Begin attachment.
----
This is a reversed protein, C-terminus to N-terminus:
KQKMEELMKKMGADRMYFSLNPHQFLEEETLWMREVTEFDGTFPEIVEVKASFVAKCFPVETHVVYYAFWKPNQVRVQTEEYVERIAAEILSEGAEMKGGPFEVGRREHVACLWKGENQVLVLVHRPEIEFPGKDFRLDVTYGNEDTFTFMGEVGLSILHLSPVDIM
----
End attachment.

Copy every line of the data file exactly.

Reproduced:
This is a reversed protein, C-terminus to N-terminus:
KQKMEELMKKMGADRMYFSLNPHQFLEEETLWMREVTEFDGTFPEIVEVKASFVAKCFPVETHVVYYAFWKPNQVRVQTEEYVERIAAEILSEGAEMKGGPFEVGRREHVACLWKGENQVLVLVHRPEIEFPGKDFRLDVTYGNEDTFTFMGEVGLSILHLSPVDIM